Mass nouns include liquids, powders, and substances, such as ura (water), ugum (sand), and heti (wood). They do not normally require determiners or the plural. However, one may add these to indicate specific examples or different types:

  • buqura — this water (e.g. in the cup)
  • hetim — woods (e.g. various kinds)

Gender

Amal distinguishes animate-inanimate gender in 3rd person pronominal suffixes. -u and -um are used for animate singular and plural respectively, whereas -a and -am are used for inanimate. -il is neuter singular and can refer to either animate or inanimate, as well as obviative. Animacy depends on whether the referent is living, or able to move independently. The case endings are not effected by animacy. Nouns can typically be ranked by animacy on a continuum from most animate (a human) to least animate (an abstraction) :

Human > Child > Animal >> Natural Force > Object > Abstraction

Amal does not have a masculine–feminine gender based distinctions.
However, where desired, masculine individuals may be distinguished by the suffix -ul, and feminine ones by -en.

  • dashin - "sibling" >> dashul - "brother" >> dashen "sister"

Case

The basic form of each noun, and the one cited in dictionaries, is the nominative singular. All the other forms can be derived from it. Most nouns are formed from a basic root along with one of several nominalizer affixes.

  • The accusative case (-wa / ) marks the direct object of a verb. When marked as accusative, nouns will often drop the nominalizer affix.
  • The genitive case (-ya / -ai) is used to show possession and is placed immediately after the first member of a genitive construction.
  • The dative (bi-) for the beneficiary of an action, indirect object, or motion towards. Unlike other case endings, it has morphed to being a prefix and has only one form, used in all instances. The exception to this is the form used with pronouns, ib-.
  • The locative case (-da) indicates the place or time at which something happens. Its meaning can be translated by the English prepositions 'to', 'at', 'on', 'in' etc.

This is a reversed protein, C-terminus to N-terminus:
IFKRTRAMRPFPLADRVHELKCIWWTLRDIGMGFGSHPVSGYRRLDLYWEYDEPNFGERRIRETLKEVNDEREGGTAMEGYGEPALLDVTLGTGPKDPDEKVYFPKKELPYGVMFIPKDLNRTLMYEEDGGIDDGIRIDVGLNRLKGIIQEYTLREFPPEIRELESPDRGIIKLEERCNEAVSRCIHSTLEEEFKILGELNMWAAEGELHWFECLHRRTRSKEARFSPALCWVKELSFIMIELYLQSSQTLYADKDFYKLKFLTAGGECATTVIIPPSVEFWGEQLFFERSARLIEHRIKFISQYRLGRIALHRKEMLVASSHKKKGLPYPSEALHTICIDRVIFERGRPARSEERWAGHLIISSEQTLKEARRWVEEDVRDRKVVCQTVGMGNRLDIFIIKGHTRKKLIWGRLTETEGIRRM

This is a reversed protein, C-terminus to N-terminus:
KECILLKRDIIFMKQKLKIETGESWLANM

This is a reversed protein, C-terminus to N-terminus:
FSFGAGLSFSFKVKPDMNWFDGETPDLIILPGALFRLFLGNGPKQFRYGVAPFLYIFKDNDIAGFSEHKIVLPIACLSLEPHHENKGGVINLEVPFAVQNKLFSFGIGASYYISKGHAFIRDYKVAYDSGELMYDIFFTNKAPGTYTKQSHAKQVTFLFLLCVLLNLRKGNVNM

• The ablative case (-sha) carries the meaning "from, off of" and shows separation away from an object. It is also used in comparisons and in this case translates as "than".
  • The instrumental/comitative case (-ha / -ak) denotes accompaniment. It is translated as "with", "together with", "by", "with" or "through". An important use of the instrumental is as an adverbial, since Amal lacks a morphological adverb.
Grammatical Cases
Name Suffix Example English Gloss
Nominative - eqesh the house (subject)
Accusative -wa / -ú eshwa the house (object)
Dative bi- biqesh for, to, on behalf of the house
Ablative -sha essha from the house
Genitive -ya / -ai eshai of the house
Locative -da eshda at, in, on the house
Instrumental/Comitative -ha / -ak eshak using/with the house

Pronouns

Pronouns in Amal are marked for number, person, and case. There are three persons. The stand-alone personal pronouns are not used widely as the person is evident from the personal verb ending. They are used for emphasis only in their simple form as the verb form itself already points to the person. This is similar to Spanish where a person will say comprendo - "I understand" instead of Yo comprendo - "I understand".

suffix independant English
1s -an ana I
2s -ti / -e ti you; thou
3s.ANIM -u / -il il she; he; it
3s.INAN -a il it
1pl -uk nuk we
2pl -ut / -í tum you (all)
3pl.ANIM -um hum they
3pl.INAN -am hum they

case

nominative accusative genitive dative comitative
1s -an eyan nai iban anak
2s -ti / -e eti / eye tai ibti akti
3s -u / -il eyu lai ilib * ilak
1p -uk eyuk kai ibuk ukha
2p -ut / eyut ai ibut utak
3p -um eyum mai imbu * umak
  • imbu and ilib are results of metathesis, a common occurrence in Amal.

direct object incorporation

Direct object pronouns are incorporated to the verb inflection. So, instead of eyu aryeshan (I saw her), aryeshanu is grammatical. The DO pronouns are not used when the object is specified. So, instead of kawalu aryeshanu (I saw (it) the horse), kawalu aryeshan is grammatical.

verb tense / aspect / mood subject object
ary -esh -an -u
see simple past 1s 3s.ANIM
aryeshanu
/ˈaɾʲɛʃɑnu/
I saw her.

pronominal suffixes

These are suffixes that cannot stand alone but are attached to the end of a verb, used to identify subject and object.

S/O none me you him/her/it us you (pl) them